Seven years ago, February 2016, I walked into a large room and remember clearly feeling like the “new guy” as I found a seat at a table.
It was my first ONMB convention. Apart from Ed Willms and a couple others, I had no relationship with our family of churches.
As I sat down and began to listen, I was not aware of two things. Firstly, over the next two years, my life was going to fall apart. Secondly, the MB family would become significant in my story.
I had received a life-altering diagnosis a week or two earlier. I was told I have a rare cancer that most commonly is found in the salivary glands, adenoid cystic carcinoma.
Upon the news of my diagnosis I was filled with fear, uncertainty and grief.
As I sat with my fellow MB pastors and leaders, I obviously had a lot on my mind. And yet God was faithful. We sat under the stellar teaching of Gordon and Gale McDonald as they described to us what a Marathonic Leader is.
The McDonalds were amazing and inspiring. I had no idea how important their wisdom would be as I embarked on the most difficult two years of my life.
My cancer diagnosis was extremely difficult. I was 31 years old, 2.5 years into marriage, the associate pastor at a growing church plant and the father of my 3 month old child.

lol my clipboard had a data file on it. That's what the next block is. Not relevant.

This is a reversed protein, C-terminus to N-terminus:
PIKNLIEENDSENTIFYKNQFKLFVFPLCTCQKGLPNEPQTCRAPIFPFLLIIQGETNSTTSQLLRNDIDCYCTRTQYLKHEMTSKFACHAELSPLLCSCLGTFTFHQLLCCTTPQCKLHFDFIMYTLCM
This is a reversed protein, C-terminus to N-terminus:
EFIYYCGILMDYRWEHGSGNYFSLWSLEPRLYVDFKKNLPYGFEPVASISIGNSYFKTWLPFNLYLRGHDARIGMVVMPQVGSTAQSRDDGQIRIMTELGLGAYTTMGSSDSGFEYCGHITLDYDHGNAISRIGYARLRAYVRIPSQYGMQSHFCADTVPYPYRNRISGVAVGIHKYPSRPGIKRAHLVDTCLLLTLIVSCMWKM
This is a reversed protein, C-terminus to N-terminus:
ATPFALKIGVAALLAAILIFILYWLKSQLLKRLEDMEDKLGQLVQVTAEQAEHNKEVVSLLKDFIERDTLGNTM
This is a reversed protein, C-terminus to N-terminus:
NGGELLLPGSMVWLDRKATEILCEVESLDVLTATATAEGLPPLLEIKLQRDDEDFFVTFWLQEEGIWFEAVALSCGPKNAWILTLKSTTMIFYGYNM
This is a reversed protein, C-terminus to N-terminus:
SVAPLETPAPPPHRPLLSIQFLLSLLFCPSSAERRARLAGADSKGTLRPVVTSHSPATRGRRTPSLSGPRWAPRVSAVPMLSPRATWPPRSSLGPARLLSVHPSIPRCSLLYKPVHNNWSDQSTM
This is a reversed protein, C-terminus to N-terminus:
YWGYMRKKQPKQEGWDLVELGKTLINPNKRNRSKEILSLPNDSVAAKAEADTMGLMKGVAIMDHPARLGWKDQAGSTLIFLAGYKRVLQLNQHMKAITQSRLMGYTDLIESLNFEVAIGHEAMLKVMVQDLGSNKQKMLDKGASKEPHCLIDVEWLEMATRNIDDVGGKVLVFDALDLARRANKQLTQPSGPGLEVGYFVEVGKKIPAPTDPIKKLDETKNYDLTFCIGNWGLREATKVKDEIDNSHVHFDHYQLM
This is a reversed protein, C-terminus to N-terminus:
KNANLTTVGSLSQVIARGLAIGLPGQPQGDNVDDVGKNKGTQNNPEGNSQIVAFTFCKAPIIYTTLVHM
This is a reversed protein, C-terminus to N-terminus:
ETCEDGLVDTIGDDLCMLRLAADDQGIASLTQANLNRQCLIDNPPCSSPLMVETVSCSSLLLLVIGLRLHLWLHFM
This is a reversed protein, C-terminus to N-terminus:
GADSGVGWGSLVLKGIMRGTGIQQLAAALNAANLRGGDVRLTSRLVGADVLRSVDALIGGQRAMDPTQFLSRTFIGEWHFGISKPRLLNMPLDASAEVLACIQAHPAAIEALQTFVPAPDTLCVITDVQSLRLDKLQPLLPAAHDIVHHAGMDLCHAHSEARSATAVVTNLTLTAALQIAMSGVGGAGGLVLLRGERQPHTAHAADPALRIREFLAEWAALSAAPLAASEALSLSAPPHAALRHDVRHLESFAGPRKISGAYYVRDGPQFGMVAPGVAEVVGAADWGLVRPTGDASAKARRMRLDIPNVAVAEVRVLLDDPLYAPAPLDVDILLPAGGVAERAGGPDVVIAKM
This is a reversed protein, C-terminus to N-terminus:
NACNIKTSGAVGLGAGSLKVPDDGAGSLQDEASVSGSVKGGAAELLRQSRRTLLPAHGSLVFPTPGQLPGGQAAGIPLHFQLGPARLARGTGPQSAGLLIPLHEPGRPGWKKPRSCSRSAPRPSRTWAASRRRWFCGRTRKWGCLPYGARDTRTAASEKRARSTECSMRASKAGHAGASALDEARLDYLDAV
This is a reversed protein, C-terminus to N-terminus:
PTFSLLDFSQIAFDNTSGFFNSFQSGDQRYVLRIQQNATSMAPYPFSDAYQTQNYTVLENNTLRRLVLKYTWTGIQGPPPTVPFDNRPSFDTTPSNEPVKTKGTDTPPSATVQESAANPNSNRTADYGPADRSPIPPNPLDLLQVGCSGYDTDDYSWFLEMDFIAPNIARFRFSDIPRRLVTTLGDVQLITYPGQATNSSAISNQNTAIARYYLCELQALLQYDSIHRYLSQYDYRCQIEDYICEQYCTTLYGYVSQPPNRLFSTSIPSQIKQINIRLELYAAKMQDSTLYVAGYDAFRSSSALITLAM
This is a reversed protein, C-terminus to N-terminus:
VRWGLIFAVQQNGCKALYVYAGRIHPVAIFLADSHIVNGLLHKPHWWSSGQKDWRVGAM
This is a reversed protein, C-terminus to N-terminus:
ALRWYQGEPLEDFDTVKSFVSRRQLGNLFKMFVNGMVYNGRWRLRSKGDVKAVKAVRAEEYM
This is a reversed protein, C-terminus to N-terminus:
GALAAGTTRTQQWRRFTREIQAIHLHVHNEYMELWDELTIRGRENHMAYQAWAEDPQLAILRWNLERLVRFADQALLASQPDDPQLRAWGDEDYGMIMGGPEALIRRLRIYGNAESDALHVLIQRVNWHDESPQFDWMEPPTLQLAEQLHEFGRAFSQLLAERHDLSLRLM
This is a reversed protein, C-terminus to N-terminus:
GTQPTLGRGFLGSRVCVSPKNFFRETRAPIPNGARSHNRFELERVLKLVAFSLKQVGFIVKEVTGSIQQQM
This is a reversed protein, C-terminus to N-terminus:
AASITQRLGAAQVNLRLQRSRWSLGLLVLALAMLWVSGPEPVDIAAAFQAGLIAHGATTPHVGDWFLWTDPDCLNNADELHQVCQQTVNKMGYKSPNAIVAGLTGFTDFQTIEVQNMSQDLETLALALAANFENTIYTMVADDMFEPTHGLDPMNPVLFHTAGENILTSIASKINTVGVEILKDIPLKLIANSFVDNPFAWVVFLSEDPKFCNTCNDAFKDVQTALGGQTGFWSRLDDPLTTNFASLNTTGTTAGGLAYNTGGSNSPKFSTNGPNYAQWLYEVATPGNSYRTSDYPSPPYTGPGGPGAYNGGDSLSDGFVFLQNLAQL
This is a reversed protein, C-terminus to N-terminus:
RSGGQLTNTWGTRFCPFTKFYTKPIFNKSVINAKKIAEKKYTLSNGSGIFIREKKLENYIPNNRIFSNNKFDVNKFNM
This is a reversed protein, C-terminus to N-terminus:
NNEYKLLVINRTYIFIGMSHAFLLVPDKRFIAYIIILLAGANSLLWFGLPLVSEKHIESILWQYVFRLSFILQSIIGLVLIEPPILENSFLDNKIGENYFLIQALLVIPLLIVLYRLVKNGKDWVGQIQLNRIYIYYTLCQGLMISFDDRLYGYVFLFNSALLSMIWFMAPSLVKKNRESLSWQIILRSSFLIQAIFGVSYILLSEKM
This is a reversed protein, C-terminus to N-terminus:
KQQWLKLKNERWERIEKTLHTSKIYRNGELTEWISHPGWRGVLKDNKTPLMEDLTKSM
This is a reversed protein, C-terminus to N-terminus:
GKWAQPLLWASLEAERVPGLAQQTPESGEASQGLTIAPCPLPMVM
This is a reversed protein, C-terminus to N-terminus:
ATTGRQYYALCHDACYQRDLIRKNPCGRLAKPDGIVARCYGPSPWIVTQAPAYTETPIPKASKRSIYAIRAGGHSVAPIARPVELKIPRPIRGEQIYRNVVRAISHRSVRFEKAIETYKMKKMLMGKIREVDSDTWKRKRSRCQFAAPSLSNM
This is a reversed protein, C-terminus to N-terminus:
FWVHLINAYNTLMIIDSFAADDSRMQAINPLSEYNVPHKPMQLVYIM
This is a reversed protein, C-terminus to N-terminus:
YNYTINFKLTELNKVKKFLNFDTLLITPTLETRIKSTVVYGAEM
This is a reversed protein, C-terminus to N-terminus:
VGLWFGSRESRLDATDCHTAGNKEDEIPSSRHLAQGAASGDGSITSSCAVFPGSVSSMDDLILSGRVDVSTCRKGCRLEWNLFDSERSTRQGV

Previous to cancer, I felt powerful, strong and confident. Buying life insurance was on my to-do list. Death and human frailty were not at the top of my mind.
And yet, I was insecure. I was searching for my identity in success, affirmation and approval. I recall how I was always aware of where my senior pastor was in a room. Is he watching? What is he thinking? Am I performing to his level? Does he approve of me?
Before working for a MB church, I was a campus minister. I planted one of the largest InterVarsity chapters in recent history and saw many students come to Christ through the ministry.
Now I was pastoring at a hip church plant. It was growing. We were cool, innovative and trendy. We were getting attention. I definitely had pride issues.
With the cancer diagnosis, my life and my identity fell apart. Fear crept in and overtook me. It was crippling.
In April 2016 I received surgery and radiation. I was off work for eight months.
During treatment it became clear I was not OK. Melody, my wife and I began seeing a Christian counselor, who we continue to see to this day.
Finally, when it was time to return to work at the beginning of 2017, the church was in crisis.
The board and our senior pastor were in persistent conflict with no foreseeable path forward.
There were many concerns including accountability, teamwork, developing clear policy and theological questions. It was unclear whether the church would stay in the Mennonite Brethren family. It was not pretty. With all of the issues happening at once, it was difficult to navigate a path forward.